"Played tennis, bridge and golf, got manicures and pedicures and facials, had to build a room onto the house just for your clothes And you had the goddamn Christmas parties cateredP''
The loud report, like that of a gun, caused the Samuelsons to shut up abruptly and bolt apart, turn and . And it was only Charlene, in the doorway with a party popper. Confetti drifted lazily to the floor, a curling piece of lavender streamer hanging off Mrs. Samuelson's large bosom, while Mr. Samuelson's bald head had collected a few glitters.
They both recovered from the sudden fright and looked with some relief toward the arbitrator. This was a couple dissolving after four decades; there were bound to be issues. A certain amount of rage was expected in this field. But as Charlene knew only too well, they must not be allowed to run amok. A little chaos could lead to a lot of tragedy. Domestic discord was the most volatile and dangerous of all.
"You may leave now," Charlene said. "I will ask Pam to get Judge Kemp on the line for me. I'll tell him that arbitration is not possible in your case, and suggest you be bound over for a full divorce trial. You will each have to secure private counsel. I wouldn't consider taking on either of you as a client even if I could. And don't be too surprised if you find the judge considering a hefty fine." Mr. Samuelson, "the only one who put any money in the goddamn mutual funds," became especially ashen. "As an officer of the court," she told them, "I'm obligated to tell him that you were nothing but discourteous and uncooperative, wouldn't consider the simplest of requestslike taking a seat in the waiting roomwere a continual disruption to the entire office building and have made no progress at all in two meetings. There is very little question, this divorce will cost you more than a boat. Probably more than a boat, a car and a house."
"Now just you wait a minute"
"And" Charlene barked with heat. She was small of stature but should never be mistaken for slight in any other way. "If you speak to me in a tone that carries even the slightest disrespect " she began. The door to the conference room slowly opened and Ray Vogel stepped inside. Charlene had convinced the whole office building to agree to her choice of security service for this very reason. Ray, like his fellow security officers, was big, young, muscled and armed. When he frowned, he looked positively lethal. "Give me a moment, Ray." She turned back to the angry-faced couple. "The slightest tone of disrespect will be accompanied by a contempt and perhaps assault charge. And naturally another hefty fine." This wasn't true, but one look at Mr. and Mrs. Samuelsons' faces said they believed her thoroughly.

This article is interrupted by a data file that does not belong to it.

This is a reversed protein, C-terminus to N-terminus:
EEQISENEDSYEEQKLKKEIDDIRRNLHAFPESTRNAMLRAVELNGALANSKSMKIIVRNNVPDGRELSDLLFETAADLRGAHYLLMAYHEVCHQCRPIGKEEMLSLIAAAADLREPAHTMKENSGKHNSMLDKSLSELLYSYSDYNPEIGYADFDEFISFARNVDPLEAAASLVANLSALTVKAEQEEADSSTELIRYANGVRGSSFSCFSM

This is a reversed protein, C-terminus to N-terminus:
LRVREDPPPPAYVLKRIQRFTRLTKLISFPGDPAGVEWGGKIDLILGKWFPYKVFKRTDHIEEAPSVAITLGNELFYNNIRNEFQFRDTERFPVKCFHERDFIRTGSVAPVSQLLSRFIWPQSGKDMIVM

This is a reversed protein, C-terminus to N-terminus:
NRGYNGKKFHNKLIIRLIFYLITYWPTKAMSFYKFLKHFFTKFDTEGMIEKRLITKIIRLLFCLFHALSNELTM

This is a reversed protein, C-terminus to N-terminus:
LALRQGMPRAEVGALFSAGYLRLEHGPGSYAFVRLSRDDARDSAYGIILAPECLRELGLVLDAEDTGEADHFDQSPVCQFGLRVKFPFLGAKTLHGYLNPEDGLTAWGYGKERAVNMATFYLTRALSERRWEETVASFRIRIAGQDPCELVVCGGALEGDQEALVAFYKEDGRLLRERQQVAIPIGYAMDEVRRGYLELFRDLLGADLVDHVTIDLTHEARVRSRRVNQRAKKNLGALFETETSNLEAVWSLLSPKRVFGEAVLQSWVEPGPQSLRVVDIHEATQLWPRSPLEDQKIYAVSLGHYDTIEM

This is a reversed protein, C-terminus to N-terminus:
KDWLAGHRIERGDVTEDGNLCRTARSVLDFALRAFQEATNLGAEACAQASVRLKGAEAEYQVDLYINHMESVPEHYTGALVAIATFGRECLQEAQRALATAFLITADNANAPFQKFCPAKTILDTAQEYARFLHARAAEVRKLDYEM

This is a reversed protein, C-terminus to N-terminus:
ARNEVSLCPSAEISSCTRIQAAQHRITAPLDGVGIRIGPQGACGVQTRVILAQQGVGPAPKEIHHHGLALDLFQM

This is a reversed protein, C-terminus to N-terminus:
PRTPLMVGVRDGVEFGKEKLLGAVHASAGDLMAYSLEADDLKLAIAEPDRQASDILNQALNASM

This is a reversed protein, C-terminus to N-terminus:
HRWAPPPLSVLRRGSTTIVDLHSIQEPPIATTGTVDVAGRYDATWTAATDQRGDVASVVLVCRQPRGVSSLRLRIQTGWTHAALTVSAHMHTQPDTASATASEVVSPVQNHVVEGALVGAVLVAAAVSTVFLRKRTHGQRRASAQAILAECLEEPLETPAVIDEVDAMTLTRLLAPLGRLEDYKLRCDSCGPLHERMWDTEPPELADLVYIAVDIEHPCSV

"Now wait a minute," Mr. Samuelson tried again, but in an entirely different tone. "There's a lot of emotion here, and I admit we got a little carried away, but we can still work this out"
"No, you're entirely too late," Charlene said. "We're all done listening to you curse each other, demean each other and make a mockery of a system designed to protect and respect the family." Mrs. Samuelson smirked and crossed her fleshy arms over her chest. "And before you get all smug, Mrs. Samuelson, let me remind you that when push comes to shove, he will probably still have the financial advantage in a trial. You might succeed in hurting him, but not without doing substantial economic damage to yourself."
Her mouth dropped open even as her arms uncrossed and fell to her sides. Charlene lifted one corner of her mouth. "Perhaps one of the children will take you in."
Mrs. Samuelson looked stricken.
"Okay, let's go," Ray said, holding the door open.
"Wait a minute, wait a minute"
"Go!" Charlene commanded. Then she turned around, went back into her office and closed the door. She leaned against it and listened to the murmurings that came from the conference room. She could hear Ray's occasional deep voice urging them to leave. The voices carried a decidedly different timbre than what she had greeted this morning. She looked at her watch8:07. She went to her desk, took a sip of her coffee and a bite of her bagel. A person shouldn't have to endure this kind of reprehensible behavior first thing in the morning, she thought. She often wished she could just get a glimpse of what these two were like in marriage, because it was difficult not to assume that the divorce was long overdue.
There was a tapping at the door. She checked her watch8:11. Another fact that never failed to fascinate herthe worse the couple, the quicker they could modify their behavior if money was involved.
Pam stuck her head in the door. "They'd like to know if you'd consider giving them another chance," she said.
"Ask them if they understand this will be the last time."
Mr. Samuelson's glittering head and halo of thin, frizzy yellow hair popped into the door opening. He came to Pam's shoulder. He grinned triumphantly while Pam looked down at him with obvious distaste. "We understand," he said.
"Good," Charlene said. "We'll start with the boat."